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TO THE READER:
I offer the following apology to the Public, for the publication of the First Volume of THE LAYMAN'S LEGACY:
The Sermons contained in said first volume, and a part of this second volume, were written for the press, previously to December 1838. Proposals for publishing said First Volume, were at that time before the public; and the work, such as it was, in its unpublished state, was, in a certain qualified sense, the property of the public. I also considered said first volume in the light of a pioneer; and a promulgator of truth, in a measurable sense.
Having no personal or sinister views or ends to subserve; and considering my pilgrimage on earth as drawing toward its close; and being desirous to avoid, both in appearance and in reality, whatever could savour of deception; I have concluded that the proper course would be to exhibit things as they were, in the past tense; and things as they are, in the pres ent tense; and let the reader be benefitted, or otherwise, by my candid avowal of the truth, all simplicity; by receiving, or by rejecting my testimony, as he should be moved thereto by the spirit of charity, or be influenced by the god of this world.
I, therefore, have published my Fifty Sermons, in their proper order; and I shall leave them as my LEGACY to my Brethren of the great Human Family.
In the first perusal of this book, the Reader is respectfully, and earnestly solicited, to commence it at the beginning, and to read on, each Sermon in its own proper order as arranged; without any reference to, or being influ enced by, an examination of the Table of Contents, or the Index to Subjects. My motive for this request, will, in case of a compliance, be discovered in due time, and properly appreciated.
The subjects presented to the reader, especially that of a WORLD'S FUTURE DESTINY, has been that of my most intense study, and laborious research. In the seclusion of my chamber, retired, my mind abstracted from the world around me, and all my powers concentrated on the momentous subjects before us; from early morn till dewy eve ushered in the midnight vigils; month after month, I inquired, researched, examined, compared, and weighed this matter; until, in an imbodied form, I now present my faith, opinions, and views to the reader.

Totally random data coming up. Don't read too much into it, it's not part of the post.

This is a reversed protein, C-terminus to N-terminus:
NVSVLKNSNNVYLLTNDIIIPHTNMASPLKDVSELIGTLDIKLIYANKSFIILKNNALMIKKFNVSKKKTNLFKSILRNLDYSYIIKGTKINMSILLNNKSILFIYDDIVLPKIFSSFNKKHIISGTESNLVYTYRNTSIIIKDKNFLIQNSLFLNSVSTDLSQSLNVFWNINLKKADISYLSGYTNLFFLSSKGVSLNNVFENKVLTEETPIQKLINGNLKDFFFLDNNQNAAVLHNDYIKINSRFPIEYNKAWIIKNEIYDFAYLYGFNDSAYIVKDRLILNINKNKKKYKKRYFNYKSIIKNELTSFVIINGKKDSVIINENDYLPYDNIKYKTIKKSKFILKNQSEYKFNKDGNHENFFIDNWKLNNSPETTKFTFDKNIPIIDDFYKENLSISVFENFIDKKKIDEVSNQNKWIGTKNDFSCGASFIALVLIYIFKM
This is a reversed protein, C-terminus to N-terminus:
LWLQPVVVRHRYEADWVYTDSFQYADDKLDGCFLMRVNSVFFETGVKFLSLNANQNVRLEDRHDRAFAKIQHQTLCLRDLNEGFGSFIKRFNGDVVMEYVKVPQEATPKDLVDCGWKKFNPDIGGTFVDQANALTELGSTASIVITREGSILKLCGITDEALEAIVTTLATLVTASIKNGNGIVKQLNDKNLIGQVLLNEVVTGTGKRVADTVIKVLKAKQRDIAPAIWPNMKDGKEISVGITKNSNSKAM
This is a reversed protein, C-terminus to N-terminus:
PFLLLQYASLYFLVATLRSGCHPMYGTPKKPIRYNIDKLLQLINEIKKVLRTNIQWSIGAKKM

The honest, candid, and liberal critic, will aid me; because he will aim for TRUTH. But the hypercritic may snarl-the bigot, who finds the dagon of his orthodoxy prostrate, may whine and execrate-the miscellaneous vengeance of sectarian wrath, may be poured out from the vials of рори. lar prejudice; and all combined, will be regarded by me as less than nothing. There is one thing, however, that I shall esteem a matter of conse quence; not to the author, but to the reader of this book: A superficial reader's idiosyncrasy detests the drudgery of thinking. The sincere inquirer for TRUTH, who values truth, and estimates fiction and falsehood correctly, is earnestly requested to read the marginal notes carefully; to compare the whole; instead of prematurely deciding the whole question on the evidence of a part; whether the proof consists of testimony, general or particular facts, or arguments, etc. Read candidly, carefully; patiently investigate; and then judge for yourself. Reader, it is thy future destiny-the endless destiny of thyself; thy relatives and friends; and thy brethren, the great Human Family-that is the subject before thee.
NEW YORK, Jan. 1st, 1840.
ity."-ECCLES. xi. 9, 10.
"This their way is their folly: yet their posterity approve their say-
TO SUBJECTS DISCUSSED.
Arminianism, A measure or balance for, 26, 29, 31, 462 note, 465.
Good, practical, 21, 30.
The dogma of, contradicted by Paul, 27.
Illustrated, 83-84, and impiety shown, ibid, 169, 450, 486.
Alarm, Cause of, to sinners, 470.
Athenians, The ancient, Paul's sermon to, considered, 98, 106.
Angels, The fallen, considered, 366, 367 note.
Book of Nature corroborates the written Book, 372.
Baptists, Mistake of, illustrated, 15, 262, 333, 432 note.
John the, Morality of, 20.
Body, Man's, considered, and Scripturally examined, etc., 121-125, 131.
And unbelievers, Christ's distinction between considered, 492.
Covenant, God's, Christ, considered, 483 note, 484, 495.
Children a part of God's heritage, and Christ's inheritance, 415-417.
The Head of every man, 62-64.
Personality of, considered, 136-140, 154, 313, 332.
The active agent, and not a passive recipient, etc., 138.
Faith of, considered, note 189, 201 note.
The heir of all things (men) 64 note, 334, 487.
Clock, Simile of a, illustrative of the earthly man, etc., 100, 103.
CLARKE, Dr. Adam, Opinions of, and opinions of him, etc., 159 note, 169
note, 281 note, 420, 430 not
Impiety of, 436.
CAMPBELL, Dr., Honest and honourable concession of, 395 note.
Paul's, exhibited in contrast with Calvin's, 40-50.
A remarkable one of a German physician 177.
DECREE of God considered, and the decree of orthodoxy, 481-484, 488.
DAY, The last, considered, 156, 157, 187, 201—205, 239, 243, 251, 257-262,
Evil, Natural, or physical, God's design in permitting 65, 66.
Everlasting, Illustration of the term, note 386, 243.
Futurity, Ancient and modern Pagan's opinions of, how, and where derived
94, 96, 103-106.
Job's opinion of, 108-110.
Facts exhibited, showing the whole subject of origin of men's opinions,
Females, Error in education of, considered, 381.
Faith in Jesus Christ, illustrated, 151–153, 201 note.
Fables, The teachers of, considered, 465, 466.
Greek criticisms, 18, 19, 46, 55, 64, 73, 99, 114, 116, 118, 123, 138, 185, 186,
God, A consuming fire in Christ, 19.
In Christ, a reconciling, and not a vindictive being, 48-50.
Great gulf, The phrase explained, 404, 405.
Teevvns, (Gehenna,) Etymology of the term, 395 note.
Bungling attempt to foist the Jews', into the Pagan hell, 396 note,
NOT the location of the Rich Man in the parable!!! 409.